Microsoft's new search engine, Bing, has been live for several weeks and has already made an impact among the search engine community. comScore reported in May that Microsoft had a 8.2% share of search engine volume. Bing's share of search during the week of June 8-12, however, rose to 12.1% - an increase of 3.9%.
The increase in Bing's share of search has prompted many in the search engine optimization industry to take a hard look at Bing and how it delivers its search results. In particular, researchers have looked at the primary differences between Bing and Google.
Domain age, for example, is a factor that appears over and over in the research as a main determinate for search in Bing. Bing gives more weight to sites that have a domain that has been registered a longer period of time.
Bing also appears to give weight to keywords in the title tag of the page. Therefore, SEOs should pay particular attention to the keywords they are focusing on and, when appropriate for the page, include those keywords in the title tag.
Inbound anchor text, keyword-rich text that appears in the copy and links to a particular URL, appears to be another major search factor for Bing. Instead of using anchor text that is around the brand name of the website, anchor text should be used around keywords that can drive traffic to the site in search.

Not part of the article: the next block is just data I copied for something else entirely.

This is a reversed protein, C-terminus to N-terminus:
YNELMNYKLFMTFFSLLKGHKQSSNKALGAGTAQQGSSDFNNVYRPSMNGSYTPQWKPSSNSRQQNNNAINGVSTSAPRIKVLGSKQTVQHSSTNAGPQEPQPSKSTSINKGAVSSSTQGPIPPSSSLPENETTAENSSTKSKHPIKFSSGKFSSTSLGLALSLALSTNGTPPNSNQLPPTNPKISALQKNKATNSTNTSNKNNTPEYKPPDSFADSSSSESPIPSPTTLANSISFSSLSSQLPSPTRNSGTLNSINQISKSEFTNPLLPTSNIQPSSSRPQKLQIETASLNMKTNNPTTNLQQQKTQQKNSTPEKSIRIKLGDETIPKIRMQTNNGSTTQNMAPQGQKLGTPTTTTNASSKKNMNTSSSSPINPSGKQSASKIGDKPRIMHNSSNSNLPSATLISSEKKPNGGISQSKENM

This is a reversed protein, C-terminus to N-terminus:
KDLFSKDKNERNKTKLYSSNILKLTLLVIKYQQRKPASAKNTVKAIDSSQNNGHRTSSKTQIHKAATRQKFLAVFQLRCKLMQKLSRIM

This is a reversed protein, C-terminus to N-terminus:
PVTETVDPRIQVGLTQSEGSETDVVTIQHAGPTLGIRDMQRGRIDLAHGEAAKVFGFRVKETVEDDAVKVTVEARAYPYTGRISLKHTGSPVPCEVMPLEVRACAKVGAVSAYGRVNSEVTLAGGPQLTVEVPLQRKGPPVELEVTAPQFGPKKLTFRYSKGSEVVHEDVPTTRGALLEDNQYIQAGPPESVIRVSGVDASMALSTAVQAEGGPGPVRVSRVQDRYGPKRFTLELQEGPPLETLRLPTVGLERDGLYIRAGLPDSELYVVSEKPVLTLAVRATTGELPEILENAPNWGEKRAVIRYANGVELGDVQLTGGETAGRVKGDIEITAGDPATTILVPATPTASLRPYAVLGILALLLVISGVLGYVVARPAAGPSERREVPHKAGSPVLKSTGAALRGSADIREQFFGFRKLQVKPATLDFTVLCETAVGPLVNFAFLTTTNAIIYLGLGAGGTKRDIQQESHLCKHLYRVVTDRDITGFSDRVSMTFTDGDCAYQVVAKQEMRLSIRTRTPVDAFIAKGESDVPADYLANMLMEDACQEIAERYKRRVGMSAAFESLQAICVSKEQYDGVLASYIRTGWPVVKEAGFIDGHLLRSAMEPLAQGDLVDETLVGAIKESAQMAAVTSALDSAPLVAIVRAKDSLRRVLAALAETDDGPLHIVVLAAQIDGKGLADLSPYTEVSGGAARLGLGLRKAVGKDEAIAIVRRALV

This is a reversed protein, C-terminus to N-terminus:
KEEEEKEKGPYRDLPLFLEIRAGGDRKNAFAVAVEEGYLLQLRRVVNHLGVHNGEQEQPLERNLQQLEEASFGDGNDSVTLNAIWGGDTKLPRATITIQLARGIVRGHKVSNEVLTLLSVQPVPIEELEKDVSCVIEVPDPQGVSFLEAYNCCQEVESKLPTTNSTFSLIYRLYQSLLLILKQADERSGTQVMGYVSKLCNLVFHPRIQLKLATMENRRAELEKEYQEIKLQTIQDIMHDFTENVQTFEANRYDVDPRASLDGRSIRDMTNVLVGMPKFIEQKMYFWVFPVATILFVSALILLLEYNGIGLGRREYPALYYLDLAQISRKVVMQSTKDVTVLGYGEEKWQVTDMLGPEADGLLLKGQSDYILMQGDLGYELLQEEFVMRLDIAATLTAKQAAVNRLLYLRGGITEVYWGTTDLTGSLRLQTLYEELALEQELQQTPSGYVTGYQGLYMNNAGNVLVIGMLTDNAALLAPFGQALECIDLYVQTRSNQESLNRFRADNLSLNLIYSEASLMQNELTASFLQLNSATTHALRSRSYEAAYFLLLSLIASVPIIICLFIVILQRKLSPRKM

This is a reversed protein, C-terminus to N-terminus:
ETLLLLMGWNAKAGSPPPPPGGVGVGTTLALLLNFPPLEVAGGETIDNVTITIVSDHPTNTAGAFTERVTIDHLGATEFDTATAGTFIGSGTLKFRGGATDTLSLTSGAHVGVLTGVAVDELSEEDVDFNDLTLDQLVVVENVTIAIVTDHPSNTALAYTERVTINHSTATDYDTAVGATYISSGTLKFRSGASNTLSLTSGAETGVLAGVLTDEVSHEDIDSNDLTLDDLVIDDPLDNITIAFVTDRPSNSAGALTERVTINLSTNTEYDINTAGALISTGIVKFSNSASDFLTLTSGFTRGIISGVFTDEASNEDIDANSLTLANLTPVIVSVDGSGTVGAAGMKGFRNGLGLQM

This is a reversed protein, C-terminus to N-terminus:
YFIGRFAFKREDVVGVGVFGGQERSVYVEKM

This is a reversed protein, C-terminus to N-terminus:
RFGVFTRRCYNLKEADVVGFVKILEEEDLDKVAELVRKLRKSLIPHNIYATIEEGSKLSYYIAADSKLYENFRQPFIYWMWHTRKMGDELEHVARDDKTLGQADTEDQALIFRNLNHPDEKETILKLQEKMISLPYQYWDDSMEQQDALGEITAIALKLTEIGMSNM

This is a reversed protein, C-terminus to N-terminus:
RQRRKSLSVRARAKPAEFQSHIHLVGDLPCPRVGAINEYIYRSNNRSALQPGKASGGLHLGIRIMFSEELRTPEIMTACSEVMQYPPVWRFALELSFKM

Other factors that have been identified to impact search results in Bing include:
- 300+ words of content on a page
- Presence of outbound links
- Bounce rate
- A robot.txt file that directs the MSNBot to search the page
- Keywords in the domain name
In our own internal research study, we compared several clients and their top keywords to their competitors on the first page of Bing. We surveyed the top search engine factors listed above and found that for our clients, inbound anchor text was the primary determinate of Bing search results. The more anchor text that was focused around top keywords, the better the competitors and/or clients performed in the search engines for those keywords.